Using The Neumann Curve

Neumann

we all know that playing old records you should use old equipment (e.g. tube electronics) and for new records you better go for modern equipment!? No? Okay! Why did the EMT studio engineers use different settings at their inbuilt transformers/pres when playing old or newer records? Maybe you do not need throwing away all your units when having ended up with modern tables 🙂

But you should rather concentrate on the preamplication path than pushing the last high frequencies via your cart.
If you feel something is not in the best way reproduced as you have listened to the last time in a good chain it might have been that you are using a RIAA curve on a Neumann cut record, as most of the today´s cut vinyl is done by.

using the correct curve of the recording process supports a stable and perfectly reproduced signal, especially in the high frequencies area (see also “Equalization Curves” on AudioCirc.com).
How does this come?

In the 80ies of the last century a so called enhanced RIAA curve, the  E RIAA or Neumann curve was established. Before we had with the RIAA curve no offical upper limit. As most modern systems have far wider bandwith than the old tube electronis (sic ! ) during the cutting process many lathes were destroyed due to high frequency roll off above the audio band (>20kHz). The recording engineers` answer to this problem was a simple technical process by using a few components only – and bringing in an additional time constant at around 35 kHz. When reproducing this complementary correction one should have an inversed lowering of the “RIAA-filter”. Using the old RIAA norm you lower too much on high frequencies.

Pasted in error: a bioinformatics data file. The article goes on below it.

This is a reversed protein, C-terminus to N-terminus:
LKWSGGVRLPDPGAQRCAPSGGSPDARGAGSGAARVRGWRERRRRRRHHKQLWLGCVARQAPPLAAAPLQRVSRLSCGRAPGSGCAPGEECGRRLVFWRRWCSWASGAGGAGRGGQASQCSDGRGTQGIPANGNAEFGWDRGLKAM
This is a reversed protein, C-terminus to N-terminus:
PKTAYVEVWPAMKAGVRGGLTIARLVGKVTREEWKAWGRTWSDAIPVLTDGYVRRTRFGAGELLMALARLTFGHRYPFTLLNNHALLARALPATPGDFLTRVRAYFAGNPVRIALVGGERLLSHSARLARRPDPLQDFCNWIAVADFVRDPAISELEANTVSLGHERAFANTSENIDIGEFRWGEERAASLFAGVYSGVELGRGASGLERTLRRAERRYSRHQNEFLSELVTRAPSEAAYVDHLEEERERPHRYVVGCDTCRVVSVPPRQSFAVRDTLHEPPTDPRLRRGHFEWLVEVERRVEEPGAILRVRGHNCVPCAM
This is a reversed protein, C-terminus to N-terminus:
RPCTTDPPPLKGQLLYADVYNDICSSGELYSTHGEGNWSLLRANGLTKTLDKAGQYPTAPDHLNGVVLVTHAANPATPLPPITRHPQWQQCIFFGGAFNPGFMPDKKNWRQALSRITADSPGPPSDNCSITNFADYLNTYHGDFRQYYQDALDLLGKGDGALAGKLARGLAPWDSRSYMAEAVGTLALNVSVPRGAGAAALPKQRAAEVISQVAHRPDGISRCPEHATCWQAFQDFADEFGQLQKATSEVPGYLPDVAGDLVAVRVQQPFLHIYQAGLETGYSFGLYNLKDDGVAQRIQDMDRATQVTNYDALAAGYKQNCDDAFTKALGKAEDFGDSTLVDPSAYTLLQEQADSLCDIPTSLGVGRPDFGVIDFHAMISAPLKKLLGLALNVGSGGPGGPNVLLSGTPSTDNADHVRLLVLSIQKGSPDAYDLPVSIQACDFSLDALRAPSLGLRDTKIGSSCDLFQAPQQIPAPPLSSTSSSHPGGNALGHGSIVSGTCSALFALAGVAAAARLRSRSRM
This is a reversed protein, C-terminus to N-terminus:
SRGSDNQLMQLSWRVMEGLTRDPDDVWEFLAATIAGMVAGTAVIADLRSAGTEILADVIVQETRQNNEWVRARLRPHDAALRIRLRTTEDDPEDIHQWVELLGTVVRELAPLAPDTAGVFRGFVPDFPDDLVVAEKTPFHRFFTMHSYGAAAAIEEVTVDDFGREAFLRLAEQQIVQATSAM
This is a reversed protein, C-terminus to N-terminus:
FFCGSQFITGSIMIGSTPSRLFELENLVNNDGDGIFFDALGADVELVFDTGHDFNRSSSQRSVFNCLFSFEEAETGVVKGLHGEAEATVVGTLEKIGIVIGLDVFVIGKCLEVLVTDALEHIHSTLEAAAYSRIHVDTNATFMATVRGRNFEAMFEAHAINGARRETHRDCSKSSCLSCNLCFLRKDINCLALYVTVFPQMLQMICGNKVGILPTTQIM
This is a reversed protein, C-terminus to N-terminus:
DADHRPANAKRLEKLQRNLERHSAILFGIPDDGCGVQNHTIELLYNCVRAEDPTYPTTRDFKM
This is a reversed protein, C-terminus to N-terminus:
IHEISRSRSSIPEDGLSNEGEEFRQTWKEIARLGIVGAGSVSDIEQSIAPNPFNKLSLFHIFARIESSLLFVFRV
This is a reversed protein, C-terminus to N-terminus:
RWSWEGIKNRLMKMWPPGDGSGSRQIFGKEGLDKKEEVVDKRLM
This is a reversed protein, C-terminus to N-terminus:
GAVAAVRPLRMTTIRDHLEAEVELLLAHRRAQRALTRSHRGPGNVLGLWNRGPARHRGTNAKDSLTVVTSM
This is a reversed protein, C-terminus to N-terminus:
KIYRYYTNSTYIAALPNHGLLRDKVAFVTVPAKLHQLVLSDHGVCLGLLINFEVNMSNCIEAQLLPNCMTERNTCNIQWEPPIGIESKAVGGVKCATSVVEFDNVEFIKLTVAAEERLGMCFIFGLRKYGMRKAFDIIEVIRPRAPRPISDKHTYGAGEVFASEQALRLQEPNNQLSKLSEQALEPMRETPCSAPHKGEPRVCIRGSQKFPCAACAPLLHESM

Whoever does not hear these effects or telling me this is a kind of gimmick which no audiophile needs at all should try using a proper Neumann curve setting on his preamp or phono-preamp as the EMT JPA-66 provides.

In today`s High-End Audio World I usually meet three kinds of audiophiles:

Type 1:  The Listener, listening and enjoying the good sound, technical  details are not of great importance

Type 2:  The Testing Junky, listening critically, the technical details he does not deeply understand but he likes talking about

Type 3: The Historical Man, listening critically,  he does accept only units produced before 1930, everything else is modern shit

ah – I forgot all our friends writings in Forums (maybe I belonged to them too  :-), he knows everything, even if he has never seen or listened to the product— now you may  start stoning me… in case I forgot something…

 

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